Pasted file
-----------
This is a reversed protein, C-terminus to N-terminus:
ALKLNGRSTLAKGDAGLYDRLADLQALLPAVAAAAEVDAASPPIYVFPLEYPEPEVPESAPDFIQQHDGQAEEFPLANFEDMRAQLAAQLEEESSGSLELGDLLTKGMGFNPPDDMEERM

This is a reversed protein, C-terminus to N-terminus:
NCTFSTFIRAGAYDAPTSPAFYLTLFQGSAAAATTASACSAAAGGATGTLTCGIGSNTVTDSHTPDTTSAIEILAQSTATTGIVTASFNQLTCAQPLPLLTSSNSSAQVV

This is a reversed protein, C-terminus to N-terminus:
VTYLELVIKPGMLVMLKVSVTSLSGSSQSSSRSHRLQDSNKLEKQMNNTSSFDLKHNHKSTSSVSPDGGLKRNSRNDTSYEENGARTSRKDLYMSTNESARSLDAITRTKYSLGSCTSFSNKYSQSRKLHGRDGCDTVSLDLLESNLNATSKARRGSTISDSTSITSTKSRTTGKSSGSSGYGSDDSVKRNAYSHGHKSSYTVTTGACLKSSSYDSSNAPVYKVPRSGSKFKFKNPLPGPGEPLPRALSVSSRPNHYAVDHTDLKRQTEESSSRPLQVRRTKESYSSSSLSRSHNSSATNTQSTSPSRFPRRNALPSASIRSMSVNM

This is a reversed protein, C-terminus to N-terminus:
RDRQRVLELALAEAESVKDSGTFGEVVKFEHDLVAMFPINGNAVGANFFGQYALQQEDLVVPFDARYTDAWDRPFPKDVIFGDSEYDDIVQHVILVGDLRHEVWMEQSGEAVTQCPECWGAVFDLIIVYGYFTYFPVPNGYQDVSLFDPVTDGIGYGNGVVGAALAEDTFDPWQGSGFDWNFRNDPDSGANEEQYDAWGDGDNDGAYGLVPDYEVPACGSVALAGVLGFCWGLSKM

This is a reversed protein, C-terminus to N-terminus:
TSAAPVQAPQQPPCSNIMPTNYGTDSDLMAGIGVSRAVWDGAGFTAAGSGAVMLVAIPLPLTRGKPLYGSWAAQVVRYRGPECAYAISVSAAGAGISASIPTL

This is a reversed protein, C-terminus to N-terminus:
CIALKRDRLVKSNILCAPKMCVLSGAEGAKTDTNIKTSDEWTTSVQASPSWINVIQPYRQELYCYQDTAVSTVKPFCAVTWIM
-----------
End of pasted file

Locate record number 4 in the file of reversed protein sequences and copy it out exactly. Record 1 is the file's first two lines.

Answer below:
This is a reversed protein, C-terminus to N-terminus:
RDRQRVLELALAEAESVKDSGTFGEVVKFEHDLVAMFPINGNAVGANFFGQYALQQEDLVVPFDARYTDAWDRPFPKDVIFGDSEYDDIVQHVILVGDLRHEVWMEQSGEAVTQCPECWGAVFDLIIVYGYFTYFPVPNGYQDVSLFDPVTDGIGYGNGVVGAALAEDTFDPWQGSGFDWNFRNDPDSGANEEQYDAWGDGDNDGAYGLVPDYEVPACGSVALAGVLGFCWGLSKM